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Outrage Over Government's Animal Experiments Leads To USDA Review

Cattle raised at the U.S. Meat Animal Research Center in Clay Center, Neb. A <em>New York Times</em> investigation of animal suffering at the federal research center has prompted a USDA review.
Nati Harnik
Cattle raised at the U.S. Meat Animal Research Center in Clay Center, Neb. A New York Times investigation of animal suffering at the federal research center has prompted a USDA review.

Revelations about animal suffering at a federal animal research facility have sure gotten the attention of lawmakers on Capitol Hill.

They've also prompted the U.S. Department of Agriculture, which oversees the facility through its Agricultural Research Service, to name its first ever animal welfare ombudsman — as well as review and update its animal welfare strategy.

If you read Michael Moss'investigation in The New York Times about research practices at the U.S. Meat Animal Research Center in Nebraska, you might recall some of these details:

  • An experiment where pigs died after being locked in steam chambers. The goal of this taxpayer-funded study was to evaluate how varying temperatures influenced the pigs' appetites.
  • A study that left lambs abandoned by their mothers in pastures to die of exposure or starvation.
  • An account of the fetuses of 119 pigs being "gently crushed" during an experiment. According to the Times, "the aim was to see if empty space in the uterus affected the intervals between pregnancies. But trial results, published in 2011, were inconclusive."
  • Animal rights activists were outraged by these and other activities at the center over the past few decades. "An American Horror Story" is how Matthew Bershadker, president and CEO of the ASPCA (American Society for the Prevention of Cruelty to Animals), dubbed it.

    Rep. Louise Slaughter, a Democrat from New York, expressed alarm as well. In a letter to Agriculture Secretary Tom Vilsack, Slaughter wrote: "Such heinous examples of egregious cruelty, which would violate the minimum standards of any approved research protocol ... should not occur anywhere for any reason."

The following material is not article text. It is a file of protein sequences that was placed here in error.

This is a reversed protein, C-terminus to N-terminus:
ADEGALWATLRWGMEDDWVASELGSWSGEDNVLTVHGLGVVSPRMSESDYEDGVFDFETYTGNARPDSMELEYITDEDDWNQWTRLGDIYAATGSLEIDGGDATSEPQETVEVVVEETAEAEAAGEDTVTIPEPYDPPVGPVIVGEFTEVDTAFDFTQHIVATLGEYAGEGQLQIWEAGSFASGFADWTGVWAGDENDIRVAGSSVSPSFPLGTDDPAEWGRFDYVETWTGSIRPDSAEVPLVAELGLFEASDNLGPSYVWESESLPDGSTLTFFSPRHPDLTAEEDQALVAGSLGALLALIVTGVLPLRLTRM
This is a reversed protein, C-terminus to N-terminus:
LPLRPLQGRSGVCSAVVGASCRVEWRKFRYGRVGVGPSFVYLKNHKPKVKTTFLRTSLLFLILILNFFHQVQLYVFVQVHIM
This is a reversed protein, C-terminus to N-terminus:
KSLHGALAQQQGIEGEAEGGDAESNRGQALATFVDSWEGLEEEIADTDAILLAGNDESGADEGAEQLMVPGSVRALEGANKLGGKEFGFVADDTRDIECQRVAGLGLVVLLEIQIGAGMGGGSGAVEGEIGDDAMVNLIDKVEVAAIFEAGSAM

As the Times report points out, farm animals used in agricultural research are exempt from protections spelled out in the Animal Welfare Act. Many institutions, including universities and companies, that conduct research on animals abide by independent animal-welfare protocols. But the federal law has big loopholes, according to animal welfare advocates.

    Slaughter is hoping to change the law. This week, Slaughter, along with a bipartisan group of co-sponsors, introduced a bill known as the Animal Welfare in Agricultural Research Endeavors (AWARE) Act. It aims to end exemptions from protections under the Animal Welfare Act for farm animals used in agricultural experiments at federal facilities.

    One of the co-sponsors of the legislation, Rep. Mike Fitzpatrick, a Pennsylvania Republican, said in a statement: "As stewards of taxpayer dollars, we felt a responsibility to present a legislative fix that holds the USDA to the same humane standards that countless research facilities across the country are held to."

    The USDA issued a statement this week saying it is "taking action to ensure animals are respected and treated humanely."

    Catherine Woteki, undersecretary for research, education and economics at USDA, added in a statement that "two of the research projects featured in the Times article had already been terminated," and "some of the specific incidents described were from many years or decades ago."

    The statement went on to say that Vilsack has ordered a review of research practices at the Nebraska center and other USDA research facilities. The agency says reviewers will provide recommendations to strengthen the procedures for humane handling of animals.

    Perhaps the strongest sign of growing accountability over animal welfare at the agency is the appointment of the agency's first animal welfare ombudsman. Chavonda Jacobs-Young, the administrator of the USDA'sAgricultural Research Service, informally named Eileen Thacker — an ARS veterinarian — to the post. She announced the appointment in an email to ARS staff.

    In the email to her staff, Jacobs-Young wrote, "Please remember we all own the responsibility for animal welfare; if you see something that disturbs you, please report it."

    The email also announced the development of an updated animal welfare strategy within 60 days.

    Copyright 2021 NPR. To see more, visit https://www.npr.org.

    Allison Aubrey is a correspondent for NPR News, where her stories can be heard on Morning Edition and All Things Considered. She's also a contributor to the PBS NewsHour and is one of the hosts of NPR's Life Kit.

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